For many electric vehicle drivers, charging at home is a crucial part of ownership. The convenience of plugging in overnight and waking up to find a fully charged car is familiar to a large number of owners.
Charging at home, whilst cheaper than petrol/diesel or public charging, means that electricity bills will increase, which prompts many EV drivers to look at ways to maximise their savings.
In response to this demand, and to add incentives for EV drivers to charge at off-peak times, several energy companies have introduced energy tariffs tailored specifically for electric vehicle owners.
These tariffs typically have lower unit costs during the night – when there is less demand on the national grid – a renewable energy promise, and some offer added benefits for the EV driver.
Home energy EV rates
Zap-Map has created an EV energy tariff tool to help highlight the key costs, benefits, and off-peak hours available from suppliers with a dedicated electric vehicle product.
Figures last updated February 2020, but subject to change, with tariffs and/or costs able to be altered or withdrawn by each energy supplier.
Tariff details for sponsored listings have been provided by the energy provider, quoting a UK average unit electricity cost (p/kWh). For unsponsored listings average tariff details are sourced either direct from the energy supplier, through desk research from the costs per kWh quoted by the energy provider in marketing material or, where this has not been available, costs are calculated on a young family in a medium-sized house, based in south east Wales.
Some tariffs listed may be able to offer lower prices via Economy 7 or Smart Meter-based systems. Where off-peak or peak pricing has been displayed, this is part of the ‘standard EV tariff’, rather than an option available for all customers. Individual quotes could vary from those above, depending on circumstances. Always research personalised quotes carefully before signing up to an energy supply tariff, factoring in any on- and off-peak prices, plus standing charges, costs vary by region and household.
All the renewable energy EV-tailored tariffs above include a renewable energy promise, with the supplier matching energy used by the customer with electricity from renewable sources.
Please visit individual providers websites to see full terms and conditions for any of the EV-tailored tariffs above.
EV tariffs, smart meters, and Economy 7
The increased use of smart meters and smart chargers means that energy suppliers are able to tailor their tariffs increasingly towards EV drivers.
With energy costs typically higher for EV owners than non-EV drivers – though usually more than off-set by fuel cost savings – energy firms are looking at passing on reduced off-peak energy prices to encourage drivers to charge when demand is lowest.
By charging smarter, the UK electricity grid will require less investment in upgrading the infrastructure – costs that would otherwise inevitably be passed on by the Distribution Network Operators (DNOs) through energy companies to the customers.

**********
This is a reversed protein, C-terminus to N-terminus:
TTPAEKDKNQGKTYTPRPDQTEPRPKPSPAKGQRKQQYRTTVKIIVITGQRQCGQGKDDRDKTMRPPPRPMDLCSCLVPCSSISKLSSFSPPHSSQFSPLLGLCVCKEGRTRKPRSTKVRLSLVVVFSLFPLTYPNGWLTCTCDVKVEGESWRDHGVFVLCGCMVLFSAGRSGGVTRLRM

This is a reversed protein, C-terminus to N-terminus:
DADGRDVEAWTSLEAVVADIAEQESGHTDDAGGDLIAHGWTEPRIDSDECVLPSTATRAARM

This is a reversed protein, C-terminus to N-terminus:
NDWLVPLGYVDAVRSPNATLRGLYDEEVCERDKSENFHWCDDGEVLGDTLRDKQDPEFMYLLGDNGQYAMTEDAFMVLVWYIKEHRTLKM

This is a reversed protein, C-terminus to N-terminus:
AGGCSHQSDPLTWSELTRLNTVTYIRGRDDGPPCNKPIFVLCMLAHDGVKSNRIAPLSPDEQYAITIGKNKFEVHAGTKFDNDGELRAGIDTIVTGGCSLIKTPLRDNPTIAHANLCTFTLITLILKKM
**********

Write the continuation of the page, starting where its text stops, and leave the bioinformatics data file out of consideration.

As always, it’s worth looking around for the best deal for you personally. By switching to a low off-peak tariff – suited to EV charging – those households with higher electricity consumption during the day may end up worse off overall, since peak costs per unit typically increase a little on such plans.
The use of a Smart Meter could be one way to improve electricity use when charging an EV without any additional cost or change over of tariff. These are free to be installed by your energy provider (provided conditions are met) and help home owners keep track of their costs, energy usage etc.
Typically though, switching to a tariff that has an overnight off-peak rate will likely reduce your home energy costs, since this is when the majority of an EV’s charging is carried out. Those that regularly need to charge at home, and rely on domestic charging rather than support from workplace or public charging, will see the greatest benefits here.
All of the EV-tailored tariffs included in our tool feature a renewable energy promise, with the supplier matching energy used by the customer with electricity from renewable sources. It means that those who take up one of those tariffs are not only reducing their costs, but also their ‘well-to-wheel’ emissions.
Electric vehicles may be much greener than ICE models, but there are still emissions to be taken into account from the UK’s average electricity mix. With a renewable-based tariff, EV drivers can rest easy in knowing that powering their electric vehicle is not adding to air pollution – even when taking electricity generation into account.
By opting for a tariff that is backed by renewable energy, combined with charging on a number of public networks with the same ethos, it means running an EV is the greenest way to drive when considering lifecycle emissions.
EV tariff benefits
A number of tariffs offer added benefits for customers. Some provide credit for a number of ‘free miles’ in your EV, while others can provide the likes of public charging network membership, environmental incentives, or tickets to events. While many of these are unlikely to drive you to looking at EV tariffs, they could help sway you to one network over another.
There are a number of other energy tariffs available, with some that may suit EV owners but without being labelled as such. Those companies forming the ‘Big 6’ but not mentioned within the tool, will be able to offer different costs. However, those included are pitched as being particularly suitable for EV drivers.